The ride from Ushuaia is long (2500 kilometers), windy, cold and extremely boring.
We arrive at Com. Rivadavia mid afternoon and find our way downtown in search of a hotel. We park the bike and while discussing our options a policeman arrives on foot, greets Diana with a kiss on the cheek (the typical Argentinian greeting) before determining what we are looking for. His English is very limited so he calls his father who then talks to me about the local hotel prices and makes a recommendation. We had one RCMP lapel pin remaining which I give to the policeman for his assistance.
March 21, Had a long ride today, 848 kilometers which is the most we have rode in a single day. The weather was good other than a half hour of rain and we had tail winds for most of the day making the ride more enjoyable than the past 16 days due to high cross winds which were hard on the neck. After looking at a couple of dirty hotels we find a very nice hotel but it's almost twice what we have been paying but after a round of negotiating we pay cash and save 180 pesos.
March 22, Today we have a leisurely start to our day with a nice continental breakfast at the hotel. Also manage to find some synthetic oil as the bike is due for an oil change and the air filter needs to be cleaned. We stop after a couple hundred kilometers for lunch and decide to find a hotel so I can spend the afternoon working on the bike. While getting our helmets on, a gentlemen approaches and we start talking with him. Diego is a retired school manager from Buenos Aries who spends four days a week at his ranch near Saladillo. Diego has a son who resides in New York city and he one day wants to drive to the USA on his BMW so that him and his son can ride on the California coastal highway. He offers to put us up for the night at the ranch which is another example of the hospitality we have experienced in Argentina. We decline only because we need to do some work on the bike.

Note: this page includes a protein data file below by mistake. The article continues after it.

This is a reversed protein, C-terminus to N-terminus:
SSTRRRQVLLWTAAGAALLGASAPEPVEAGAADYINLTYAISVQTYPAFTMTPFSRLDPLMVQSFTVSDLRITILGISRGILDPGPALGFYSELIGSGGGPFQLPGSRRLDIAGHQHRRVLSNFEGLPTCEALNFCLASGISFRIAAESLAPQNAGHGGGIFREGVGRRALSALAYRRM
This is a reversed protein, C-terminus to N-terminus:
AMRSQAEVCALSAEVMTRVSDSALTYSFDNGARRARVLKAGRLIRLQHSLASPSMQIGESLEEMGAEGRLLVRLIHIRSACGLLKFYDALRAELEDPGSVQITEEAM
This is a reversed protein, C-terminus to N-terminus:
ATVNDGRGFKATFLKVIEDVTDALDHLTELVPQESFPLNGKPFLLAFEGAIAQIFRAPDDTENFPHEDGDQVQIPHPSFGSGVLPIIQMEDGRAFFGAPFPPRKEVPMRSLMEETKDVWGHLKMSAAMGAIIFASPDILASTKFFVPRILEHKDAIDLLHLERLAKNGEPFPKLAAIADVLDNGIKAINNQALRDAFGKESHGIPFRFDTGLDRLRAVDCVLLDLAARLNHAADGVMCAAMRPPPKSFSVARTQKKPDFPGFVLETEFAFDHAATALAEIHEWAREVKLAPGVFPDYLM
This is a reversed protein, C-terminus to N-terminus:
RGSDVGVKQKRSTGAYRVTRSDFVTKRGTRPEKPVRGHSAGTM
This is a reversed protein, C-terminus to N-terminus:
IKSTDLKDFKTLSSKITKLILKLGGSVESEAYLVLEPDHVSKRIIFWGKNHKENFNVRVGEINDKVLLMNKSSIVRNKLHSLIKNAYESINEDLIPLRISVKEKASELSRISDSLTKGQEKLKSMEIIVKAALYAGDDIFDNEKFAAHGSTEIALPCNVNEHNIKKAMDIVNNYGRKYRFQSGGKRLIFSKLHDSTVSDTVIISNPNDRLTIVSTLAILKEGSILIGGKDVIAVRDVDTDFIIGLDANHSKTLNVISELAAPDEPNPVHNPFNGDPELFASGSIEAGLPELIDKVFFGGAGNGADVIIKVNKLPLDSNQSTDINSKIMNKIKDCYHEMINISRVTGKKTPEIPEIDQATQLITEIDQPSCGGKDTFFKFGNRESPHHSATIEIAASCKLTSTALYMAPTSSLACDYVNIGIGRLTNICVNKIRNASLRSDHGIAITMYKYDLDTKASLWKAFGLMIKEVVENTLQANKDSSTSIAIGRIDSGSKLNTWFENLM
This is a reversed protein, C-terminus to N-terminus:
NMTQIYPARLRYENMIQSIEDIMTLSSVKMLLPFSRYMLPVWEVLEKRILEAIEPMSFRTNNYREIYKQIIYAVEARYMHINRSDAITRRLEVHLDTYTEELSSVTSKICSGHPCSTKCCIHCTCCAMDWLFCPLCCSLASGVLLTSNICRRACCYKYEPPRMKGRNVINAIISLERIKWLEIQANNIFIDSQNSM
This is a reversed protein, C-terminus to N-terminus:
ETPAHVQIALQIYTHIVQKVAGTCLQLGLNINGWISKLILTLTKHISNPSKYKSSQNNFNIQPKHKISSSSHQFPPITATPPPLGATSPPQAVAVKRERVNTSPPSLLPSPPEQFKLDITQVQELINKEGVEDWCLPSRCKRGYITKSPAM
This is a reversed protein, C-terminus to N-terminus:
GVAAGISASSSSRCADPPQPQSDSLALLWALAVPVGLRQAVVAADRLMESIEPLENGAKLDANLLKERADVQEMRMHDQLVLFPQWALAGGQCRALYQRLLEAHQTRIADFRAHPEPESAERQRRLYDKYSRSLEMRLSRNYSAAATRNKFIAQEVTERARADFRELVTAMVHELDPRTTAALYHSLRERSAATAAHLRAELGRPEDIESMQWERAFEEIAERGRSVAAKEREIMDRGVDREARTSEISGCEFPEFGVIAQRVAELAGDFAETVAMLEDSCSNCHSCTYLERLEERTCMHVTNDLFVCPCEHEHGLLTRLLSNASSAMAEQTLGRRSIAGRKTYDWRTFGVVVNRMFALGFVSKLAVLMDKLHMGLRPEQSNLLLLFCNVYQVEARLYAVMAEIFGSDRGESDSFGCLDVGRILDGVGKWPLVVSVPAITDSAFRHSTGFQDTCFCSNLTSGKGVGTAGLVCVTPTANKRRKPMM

We find a quick lube shop, try to explain that we need a place to do an oil change on the bike but we don't get the message across until I pull out the oil and filter. I'm told to move the bike to the far side of the shop where one of the guys pulls out the tools and starts to drop the skid plate and do the oil change for me. Meanwhile we are explaining to the other staff and their friends about our journey and showing them pictures of Canada on my phone. Once the oil change is finished everyone poses for pictures which goes on for a half hour. The shop owner refused to let us pay for the oil change and instead we just gave the guy who did it a "propina" (a tip).
The oil change crew, after the oil change everyone had their picture taken on the bike.
Today, March 23rd we are off to Buenos Aries, need to find a rear tire and rear brake pads before we can hopefully meet up with Diego for a ride together around Buenos Aries (he has a 2009 R1200GS).